• enable agility through faster product iterations.
  • reduce effort to produce and maintain the API documentation

By design, the GraphQL schema defines the resources available for retrieval in addition to the accepted parameters when fetching that data.

Dgraph is the native Graph database with native GraphQL support. It is open-source, scalable, distributed, highly-available, and lightning fast.

GraphQL traditional implementations require a 'layer' translating the GraphQL request into database queries. This usually implies coding GraphQL 'resolvers'. Even with tools generating resolvers for specific databases the resulting translation is slow.
With Dgraph no resolvers or custom queries are needed. Simply update a GraphQL schema, and all APIs are ready to go. The “resolvers” are transparently implemented in a very efficient way through graph traversal queries  with native graph performance.

Let's see how to leverage Dgraph and its native GraphQL API endpoint. 

We will illustrate the process with a "message board app" :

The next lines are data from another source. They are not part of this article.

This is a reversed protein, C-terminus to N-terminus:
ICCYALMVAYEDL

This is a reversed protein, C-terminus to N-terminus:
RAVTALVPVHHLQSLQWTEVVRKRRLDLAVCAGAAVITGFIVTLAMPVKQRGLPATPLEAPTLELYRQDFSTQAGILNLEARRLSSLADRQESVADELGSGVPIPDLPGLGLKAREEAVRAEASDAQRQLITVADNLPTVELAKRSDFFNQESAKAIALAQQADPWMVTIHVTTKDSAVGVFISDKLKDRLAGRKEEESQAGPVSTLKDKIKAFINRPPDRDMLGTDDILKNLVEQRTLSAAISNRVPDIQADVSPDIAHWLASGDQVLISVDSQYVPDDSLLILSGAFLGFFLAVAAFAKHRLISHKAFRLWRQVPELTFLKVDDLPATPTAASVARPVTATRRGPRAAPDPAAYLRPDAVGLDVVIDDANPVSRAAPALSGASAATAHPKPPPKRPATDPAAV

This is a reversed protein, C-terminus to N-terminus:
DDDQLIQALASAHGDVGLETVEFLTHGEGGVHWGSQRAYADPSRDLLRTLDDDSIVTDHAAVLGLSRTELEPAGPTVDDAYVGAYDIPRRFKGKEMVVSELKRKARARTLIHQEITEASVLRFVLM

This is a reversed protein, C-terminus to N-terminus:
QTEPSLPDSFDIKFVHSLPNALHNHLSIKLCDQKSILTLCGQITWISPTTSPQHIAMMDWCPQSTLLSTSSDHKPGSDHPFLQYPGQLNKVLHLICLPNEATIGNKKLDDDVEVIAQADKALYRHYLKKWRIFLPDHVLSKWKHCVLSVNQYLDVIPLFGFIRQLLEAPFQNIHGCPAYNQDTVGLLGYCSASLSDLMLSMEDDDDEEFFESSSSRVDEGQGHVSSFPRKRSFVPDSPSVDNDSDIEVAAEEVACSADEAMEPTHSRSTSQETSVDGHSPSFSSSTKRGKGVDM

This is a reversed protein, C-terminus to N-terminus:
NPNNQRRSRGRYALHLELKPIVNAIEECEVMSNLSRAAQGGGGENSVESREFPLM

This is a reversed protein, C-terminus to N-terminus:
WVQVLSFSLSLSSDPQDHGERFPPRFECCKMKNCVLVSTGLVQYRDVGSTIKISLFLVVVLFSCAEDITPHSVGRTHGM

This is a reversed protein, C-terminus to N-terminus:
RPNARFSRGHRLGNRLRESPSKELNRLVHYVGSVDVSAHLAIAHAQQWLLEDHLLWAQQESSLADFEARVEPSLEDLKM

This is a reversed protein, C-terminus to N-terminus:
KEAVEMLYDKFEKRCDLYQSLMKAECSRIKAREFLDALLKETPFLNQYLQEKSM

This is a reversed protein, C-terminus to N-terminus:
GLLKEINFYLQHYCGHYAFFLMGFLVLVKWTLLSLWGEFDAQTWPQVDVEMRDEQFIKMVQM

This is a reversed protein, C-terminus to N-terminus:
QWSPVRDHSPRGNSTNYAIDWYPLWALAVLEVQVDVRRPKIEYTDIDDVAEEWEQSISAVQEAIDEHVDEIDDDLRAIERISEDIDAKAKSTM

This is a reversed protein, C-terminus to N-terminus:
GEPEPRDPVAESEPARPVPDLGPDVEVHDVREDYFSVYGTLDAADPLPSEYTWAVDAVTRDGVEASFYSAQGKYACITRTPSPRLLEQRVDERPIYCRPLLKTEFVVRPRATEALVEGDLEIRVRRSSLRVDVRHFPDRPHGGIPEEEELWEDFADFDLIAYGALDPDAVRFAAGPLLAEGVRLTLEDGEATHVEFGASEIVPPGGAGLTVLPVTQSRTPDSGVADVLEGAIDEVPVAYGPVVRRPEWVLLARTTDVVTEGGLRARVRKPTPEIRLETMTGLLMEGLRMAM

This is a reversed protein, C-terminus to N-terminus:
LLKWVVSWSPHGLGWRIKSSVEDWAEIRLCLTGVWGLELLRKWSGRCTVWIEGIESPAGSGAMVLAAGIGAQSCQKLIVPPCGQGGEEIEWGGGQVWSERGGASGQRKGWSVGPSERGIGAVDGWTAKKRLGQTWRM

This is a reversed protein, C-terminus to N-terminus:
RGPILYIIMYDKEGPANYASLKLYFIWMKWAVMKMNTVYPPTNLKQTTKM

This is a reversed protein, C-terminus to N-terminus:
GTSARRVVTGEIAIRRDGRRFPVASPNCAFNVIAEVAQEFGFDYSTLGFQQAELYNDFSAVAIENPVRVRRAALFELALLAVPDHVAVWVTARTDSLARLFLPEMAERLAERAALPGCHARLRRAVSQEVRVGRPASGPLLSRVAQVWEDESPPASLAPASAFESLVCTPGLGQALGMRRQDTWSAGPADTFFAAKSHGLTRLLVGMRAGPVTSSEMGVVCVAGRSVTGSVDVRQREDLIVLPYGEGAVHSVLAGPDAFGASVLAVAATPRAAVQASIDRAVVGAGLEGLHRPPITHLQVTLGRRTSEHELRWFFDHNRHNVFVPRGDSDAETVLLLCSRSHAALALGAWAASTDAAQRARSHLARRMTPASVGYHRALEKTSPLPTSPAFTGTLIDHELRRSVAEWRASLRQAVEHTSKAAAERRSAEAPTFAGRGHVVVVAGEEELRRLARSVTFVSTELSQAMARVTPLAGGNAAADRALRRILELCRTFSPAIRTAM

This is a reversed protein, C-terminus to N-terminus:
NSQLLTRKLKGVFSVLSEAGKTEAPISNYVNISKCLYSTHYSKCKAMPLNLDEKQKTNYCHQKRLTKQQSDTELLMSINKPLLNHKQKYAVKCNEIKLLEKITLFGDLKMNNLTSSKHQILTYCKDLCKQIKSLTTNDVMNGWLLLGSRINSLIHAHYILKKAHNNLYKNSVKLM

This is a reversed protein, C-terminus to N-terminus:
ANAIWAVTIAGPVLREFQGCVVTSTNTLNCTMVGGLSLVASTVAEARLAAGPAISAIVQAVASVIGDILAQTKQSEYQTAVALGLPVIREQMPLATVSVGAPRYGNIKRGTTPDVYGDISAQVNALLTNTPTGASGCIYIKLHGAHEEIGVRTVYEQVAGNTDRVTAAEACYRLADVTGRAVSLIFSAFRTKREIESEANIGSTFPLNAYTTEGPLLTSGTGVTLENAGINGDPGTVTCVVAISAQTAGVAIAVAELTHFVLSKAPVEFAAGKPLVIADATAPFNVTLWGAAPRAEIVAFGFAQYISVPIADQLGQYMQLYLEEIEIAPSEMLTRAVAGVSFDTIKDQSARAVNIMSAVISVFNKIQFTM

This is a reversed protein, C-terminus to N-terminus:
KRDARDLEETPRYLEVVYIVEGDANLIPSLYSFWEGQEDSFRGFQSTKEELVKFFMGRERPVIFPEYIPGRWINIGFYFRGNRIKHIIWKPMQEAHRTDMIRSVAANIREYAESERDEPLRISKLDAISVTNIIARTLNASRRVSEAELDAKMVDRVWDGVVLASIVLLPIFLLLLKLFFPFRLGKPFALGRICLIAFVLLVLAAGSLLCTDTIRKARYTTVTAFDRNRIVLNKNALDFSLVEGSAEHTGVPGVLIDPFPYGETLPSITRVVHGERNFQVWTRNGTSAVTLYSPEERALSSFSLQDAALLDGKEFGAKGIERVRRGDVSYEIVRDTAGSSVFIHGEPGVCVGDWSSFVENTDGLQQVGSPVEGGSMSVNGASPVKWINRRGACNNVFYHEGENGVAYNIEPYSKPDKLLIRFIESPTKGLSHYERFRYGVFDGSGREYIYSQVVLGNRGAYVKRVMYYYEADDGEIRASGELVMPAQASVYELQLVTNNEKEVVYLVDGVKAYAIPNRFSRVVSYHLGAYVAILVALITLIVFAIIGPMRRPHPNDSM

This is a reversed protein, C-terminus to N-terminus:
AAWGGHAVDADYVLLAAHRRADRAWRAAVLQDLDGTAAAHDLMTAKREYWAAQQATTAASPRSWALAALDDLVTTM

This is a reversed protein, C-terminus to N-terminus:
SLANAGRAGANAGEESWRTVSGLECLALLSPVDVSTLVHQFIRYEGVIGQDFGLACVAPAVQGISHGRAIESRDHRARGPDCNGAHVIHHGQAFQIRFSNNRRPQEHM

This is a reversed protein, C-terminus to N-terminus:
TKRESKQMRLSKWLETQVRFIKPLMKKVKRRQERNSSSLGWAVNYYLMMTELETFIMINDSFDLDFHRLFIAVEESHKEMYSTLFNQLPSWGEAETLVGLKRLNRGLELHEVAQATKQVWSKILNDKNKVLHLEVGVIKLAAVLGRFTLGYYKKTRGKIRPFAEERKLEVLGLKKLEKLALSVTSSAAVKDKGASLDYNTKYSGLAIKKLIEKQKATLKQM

• Users who are logged-in can create new posts organized in categories, and each post can have a stream of comments from other users.
  • Anonymous users can see the messages unless the category is marked private, in this case users have to get viewer permission. 

This paper is providing an overview of the implementation process, for a complete tutorial please look at Build a Message Board App.

Step 1 - Analysis 

One of the first steps is probably to start brainstorming about what your application is about, how UI components could look like,  which data are involved and how they relate to each other.

Your brainstorming session may well start with some screen mockup :

… and it could end up with a sketch like this about the data.

It's certainly interesting to note that people naturally think in terms of graphs !

If you have some people with database experience you might have something like this :